Cutting Down On The Salt: Researchers Determine That Freshwater Table Increases As Temps Rise In Salt Marsh Grasses

By Jeffrey M. Brodeur, Woods Hole Sea Grant

Frodo was tasked with a crucial mission recently and although it had nothing to do with a ring or battling evil, it was aimed at helping save the planet.

"Frodo" is the nickname given by Woods Hole Sea Grant-funded researchers to a machine that measures the change in carbon dioxide concentration during photosynthesis. And it was helping them try to determine why large chunks of salt marshes are suddenly disappearing across a large swath of the eastern United States.

Led by principal investigator Ivan Valiela, a professor with The Ecosystems Center at the Marine Biological Lab in Woods Hole, the scientists wanted to see whether global warming and the effect of sea level rise were impacting the Spartina alterniflora grass that is predominant in salt marshes.

Sea Grant-funded researchers are looking into increased dieback of salt marsh grasses, such as in Falmouth's Great Sippewissett Marsh.

Photo by Ylva Olsen, The Ecosystems Center

"The question is how this is happening," Valiela says. "The concern is that this is a very valuable habitat that provides lots of services for adjoining coastal waters. So if it starts dying off, there are going to be consequences."

Valiela's team opted to focus initially on atmospheric warming, because other colleagues were working on other possible factors such as grazing by crabs or fungal infections. The group set out experimental chambers in the Spartina of Great Sippewissett Marsh on Cape Cod, with the goal of driving up the temperature without affecting other variables. Their goal, in essence, was to turn Falmouth into a more tropical spot.

Sophia Fox, a postdoctoral fellow working with Valiela, says they compared controls at an ambient temperature of approximately 30o Celsius, or 90o Fahrenheit, with other chambers that allowed some air exchange to bump the temperature up to about 35o C, and with nearly closed chambers, with a temperature of 40o C.

Valiela says one of the assumptions was that as the temperature increased, and freshwater was released, the water left behind would be saltier. He knew that 20 parts per thousand of salinity within the sediment pore water was detrimental to the plant, and expected to see numbers approaching that tipping point.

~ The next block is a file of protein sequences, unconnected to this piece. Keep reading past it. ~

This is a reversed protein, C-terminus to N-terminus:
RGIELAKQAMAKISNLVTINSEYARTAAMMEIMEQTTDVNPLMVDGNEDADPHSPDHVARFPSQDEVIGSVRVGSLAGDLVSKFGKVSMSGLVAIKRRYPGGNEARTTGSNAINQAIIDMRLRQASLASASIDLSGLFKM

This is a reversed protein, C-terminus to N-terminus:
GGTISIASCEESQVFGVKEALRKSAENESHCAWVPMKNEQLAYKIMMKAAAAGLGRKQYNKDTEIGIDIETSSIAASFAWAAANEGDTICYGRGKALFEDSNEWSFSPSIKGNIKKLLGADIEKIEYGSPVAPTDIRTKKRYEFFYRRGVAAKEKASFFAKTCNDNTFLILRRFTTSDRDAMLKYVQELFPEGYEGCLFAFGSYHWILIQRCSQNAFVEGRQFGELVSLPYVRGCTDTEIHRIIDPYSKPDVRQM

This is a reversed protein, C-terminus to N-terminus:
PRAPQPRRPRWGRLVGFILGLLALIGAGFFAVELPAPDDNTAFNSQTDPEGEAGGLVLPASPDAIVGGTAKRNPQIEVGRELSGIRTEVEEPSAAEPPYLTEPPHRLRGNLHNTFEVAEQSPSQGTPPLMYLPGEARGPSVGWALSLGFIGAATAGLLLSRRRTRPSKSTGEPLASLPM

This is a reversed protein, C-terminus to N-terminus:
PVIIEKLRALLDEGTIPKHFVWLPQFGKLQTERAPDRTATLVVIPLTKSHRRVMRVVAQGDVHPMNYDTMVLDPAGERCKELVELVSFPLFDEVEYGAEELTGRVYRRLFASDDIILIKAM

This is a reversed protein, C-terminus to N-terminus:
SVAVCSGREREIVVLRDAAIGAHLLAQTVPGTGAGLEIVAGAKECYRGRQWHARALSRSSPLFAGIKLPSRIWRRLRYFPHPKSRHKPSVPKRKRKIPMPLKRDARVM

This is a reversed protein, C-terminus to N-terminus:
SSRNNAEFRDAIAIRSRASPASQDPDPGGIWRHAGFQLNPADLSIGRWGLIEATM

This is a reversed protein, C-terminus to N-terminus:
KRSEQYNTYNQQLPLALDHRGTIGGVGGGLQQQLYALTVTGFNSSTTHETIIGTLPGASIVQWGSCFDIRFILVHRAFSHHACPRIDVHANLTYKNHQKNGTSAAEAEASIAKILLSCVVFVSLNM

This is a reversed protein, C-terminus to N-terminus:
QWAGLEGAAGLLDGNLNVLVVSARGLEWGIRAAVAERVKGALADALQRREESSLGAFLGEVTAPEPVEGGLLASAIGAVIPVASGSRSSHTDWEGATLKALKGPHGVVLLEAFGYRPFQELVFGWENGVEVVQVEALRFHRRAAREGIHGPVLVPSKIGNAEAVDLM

Sophia Fox adjusts a chamber attached to "Frodo", which measures carbon dioxide concentration during photosynthesis.

Photo by Ylva Olsen, The Ecosystems Center

Instead, "it turns out, amazingly enough, that there wasn't any increase, and there was some evidence that salinity might actually have decreased," says Ylva Olsen, also a postdoctoral fellow at The Ecosystems Center.

Valiela says that by raising the temperature, they "created enough of an upward negative pressure on the fresh groundwater below, so that the freshwater table was moved up."

"While the finding of the freshening does not tell us much about dieback, it does say much about the close coupling of salt marshes and the groundwater below," Valiela says. "If the groundwater were actually to go down because of larger human use, that means the roots would be in saltier water.

"The tight connection between marsh and groundwater also says that whatever comes in the groundwater — perhaps toxics or nutrients—is going to be impacting the roots."

Valiela's team continues its effort into root causes of the roots' failing, including another round of data collection next spring and looking into the possibility of involvement of fungal pathogens in marsh dieback.

"There's going to be lots of interesting surprises," he says.